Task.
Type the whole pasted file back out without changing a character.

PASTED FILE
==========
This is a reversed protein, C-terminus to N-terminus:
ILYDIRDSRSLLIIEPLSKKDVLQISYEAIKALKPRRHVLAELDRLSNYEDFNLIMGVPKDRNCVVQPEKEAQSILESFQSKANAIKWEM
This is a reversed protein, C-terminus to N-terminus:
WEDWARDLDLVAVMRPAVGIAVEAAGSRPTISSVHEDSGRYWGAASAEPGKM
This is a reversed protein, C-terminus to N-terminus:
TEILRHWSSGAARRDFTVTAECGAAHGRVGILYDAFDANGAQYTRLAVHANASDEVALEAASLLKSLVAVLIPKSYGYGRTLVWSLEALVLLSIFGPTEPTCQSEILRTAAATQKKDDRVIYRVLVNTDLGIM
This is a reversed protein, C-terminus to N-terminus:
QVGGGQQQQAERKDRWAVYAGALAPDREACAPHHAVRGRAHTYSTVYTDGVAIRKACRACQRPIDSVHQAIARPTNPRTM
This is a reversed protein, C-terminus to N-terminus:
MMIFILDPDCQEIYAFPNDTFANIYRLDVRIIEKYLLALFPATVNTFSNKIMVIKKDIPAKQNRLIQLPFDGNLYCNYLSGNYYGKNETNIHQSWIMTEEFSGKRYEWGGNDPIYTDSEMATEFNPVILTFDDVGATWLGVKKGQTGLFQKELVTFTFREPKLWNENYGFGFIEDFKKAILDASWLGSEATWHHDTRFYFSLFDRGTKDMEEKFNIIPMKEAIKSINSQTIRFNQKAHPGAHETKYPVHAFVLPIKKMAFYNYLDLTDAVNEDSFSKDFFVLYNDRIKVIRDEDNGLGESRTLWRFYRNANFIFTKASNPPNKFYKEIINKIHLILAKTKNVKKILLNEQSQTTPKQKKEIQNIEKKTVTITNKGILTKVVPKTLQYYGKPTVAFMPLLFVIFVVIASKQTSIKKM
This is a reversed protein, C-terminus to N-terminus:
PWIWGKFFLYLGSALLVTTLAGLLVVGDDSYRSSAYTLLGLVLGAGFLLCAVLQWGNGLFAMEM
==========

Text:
This is a reversed protein, C-terminus to N-terminus:
ILYDIRDSRSLLIIEPLSKKDVLQISYEAIKALKPRRHVLAELDRLSNYEDFNLIMGVPKDRNCVVQPEKEAQSILESFQSKANAIKWEM
This is a reversed protein, C-terminus to N-terminus:
WEDWARDLDLVAVMRPAVGIAVEAAGSRPTISSVHEDSGRYWGAASAEPGKM
This is a reversed protein, C-terminus to N-terminus:
TEILRHWSSGAARRDFTVTAECGAAHGRVGILYDAFDANGAQYTRLAVHANASDEVALEAASLLKSLVAVLIPKSYGYGRTLVWSLEALVLLSIFGPTEPTCQSEILRTAAATQKKDDRVIYRVLVNTDLGIM
This is a reversed protein, C-terminus to N-terminus:
QVGGGQQQQAERKDRWAVYAGALAPDREACAPHHAVRGRAHTYSTVYTDGVAIRKACRACQRPIDSVHQAIARPTNPRTM
This is a reversed protein, C-terminus to N-terminus:
MMIFILDPDCQEIYAFPNDTFANIYRLDVRIIEKYLLALFPATVNTFSNKIMVIKKDIPAKQNRLIQLPFDGNLYCNYLSGNYYGKNETNIHQSWIMTEEFSGKRYEWGGNDPIYTDSEMATEFNPVILTFDDVGATWLGVKKGQTGLFQKELVTFTFREPKLWNENYGFGFIEDFKKAILDASWLGSEATWHHDTRFYFSLFDRGTKDMEEKFNIIPMKEAIKSINSQTIRFNQKAHPGAHETKYPVHAFVLPIKKMAFYNYLDLTDAVNEDSFSKDFFVLYNDRIKVIRDEDNGLGESRTLWRFYRNANFIFTKASNPPNKFYKEIINKIHLILAKTKNVKKILLNEQSQTTPKQKKEIQNIEKKTVTITNKGILTKVVPKTLQYYGKPTVAFMPLLFVIFVVIASKQTSIKKM
This is a reversed protein, C-terminus to N-terminus:
PWIWGKFFLYLGSALLVTTLAGLLVVGDDSYRSSAYTLLGLVLGAGFLLCAVLQWGNGLFAMEM